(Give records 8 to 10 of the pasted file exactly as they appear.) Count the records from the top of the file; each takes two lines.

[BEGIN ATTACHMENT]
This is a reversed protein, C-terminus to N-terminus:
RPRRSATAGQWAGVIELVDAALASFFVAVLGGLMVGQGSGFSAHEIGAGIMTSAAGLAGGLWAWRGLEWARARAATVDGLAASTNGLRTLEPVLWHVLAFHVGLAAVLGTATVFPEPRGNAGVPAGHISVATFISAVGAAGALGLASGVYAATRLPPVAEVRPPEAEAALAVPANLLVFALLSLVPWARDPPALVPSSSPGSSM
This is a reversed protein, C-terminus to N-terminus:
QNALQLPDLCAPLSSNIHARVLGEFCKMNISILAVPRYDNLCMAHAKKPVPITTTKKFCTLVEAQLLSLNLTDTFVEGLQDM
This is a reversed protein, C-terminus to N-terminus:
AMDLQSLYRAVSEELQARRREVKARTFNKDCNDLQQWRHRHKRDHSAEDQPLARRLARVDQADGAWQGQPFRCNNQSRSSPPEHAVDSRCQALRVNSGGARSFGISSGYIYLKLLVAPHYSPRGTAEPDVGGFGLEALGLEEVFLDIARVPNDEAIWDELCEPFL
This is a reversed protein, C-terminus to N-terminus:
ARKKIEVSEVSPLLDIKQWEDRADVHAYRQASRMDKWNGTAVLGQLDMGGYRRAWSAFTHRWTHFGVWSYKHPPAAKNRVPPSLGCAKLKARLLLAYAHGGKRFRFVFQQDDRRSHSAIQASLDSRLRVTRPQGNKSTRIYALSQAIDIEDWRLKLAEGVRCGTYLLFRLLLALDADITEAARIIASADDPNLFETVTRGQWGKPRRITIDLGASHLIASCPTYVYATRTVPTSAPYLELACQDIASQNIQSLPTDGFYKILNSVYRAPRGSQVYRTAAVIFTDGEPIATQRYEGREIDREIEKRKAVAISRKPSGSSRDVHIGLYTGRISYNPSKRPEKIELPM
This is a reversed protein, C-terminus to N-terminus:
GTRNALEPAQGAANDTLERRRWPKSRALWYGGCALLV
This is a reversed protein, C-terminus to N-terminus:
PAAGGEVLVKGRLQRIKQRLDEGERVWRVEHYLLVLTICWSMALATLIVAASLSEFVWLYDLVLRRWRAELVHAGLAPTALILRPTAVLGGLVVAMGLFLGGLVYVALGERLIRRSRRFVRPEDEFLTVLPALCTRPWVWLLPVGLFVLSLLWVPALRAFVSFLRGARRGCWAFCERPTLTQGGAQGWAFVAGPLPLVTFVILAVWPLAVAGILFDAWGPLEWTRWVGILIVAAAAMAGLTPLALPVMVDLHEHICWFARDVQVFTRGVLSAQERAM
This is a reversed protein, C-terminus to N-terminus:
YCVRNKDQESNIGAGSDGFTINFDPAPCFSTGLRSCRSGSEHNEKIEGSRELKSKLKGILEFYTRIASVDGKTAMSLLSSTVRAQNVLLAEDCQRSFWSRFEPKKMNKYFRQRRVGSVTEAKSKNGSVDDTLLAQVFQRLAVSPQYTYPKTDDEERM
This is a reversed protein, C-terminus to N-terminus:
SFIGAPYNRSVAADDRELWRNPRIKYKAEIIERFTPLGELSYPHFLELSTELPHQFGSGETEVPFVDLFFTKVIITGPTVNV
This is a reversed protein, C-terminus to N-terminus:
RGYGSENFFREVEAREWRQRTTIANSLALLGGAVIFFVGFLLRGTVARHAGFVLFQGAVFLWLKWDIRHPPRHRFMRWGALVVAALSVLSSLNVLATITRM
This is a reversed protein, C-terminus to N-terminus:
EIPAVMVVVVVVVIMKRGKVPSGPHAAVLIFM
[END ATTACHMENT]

This is a reversed protein, C-terminus to N-terminus:
SFIGAPYNRSVAADDRELWRNPRIKYKAEIIERFTPLGELSYPHFLELSTELPHQFGSGETEVPFVDLFFTKVIITGPTVNV
This is a reversed protein, C-terminus to N-terminus:
RGYGSENFFREVEAREWRQRTTIANSLALLGGAVIFFVGFLLRGTVARHAGFVLFQGAVFLWLKWDIRHPPRHRFMRWGALVVAALSVLSSLNVLATITRM
This is a reversed protein, C-terminus to N-terminus:
EIPAVMVVVVVVVIMKRGKVPSGPHAAVLIFM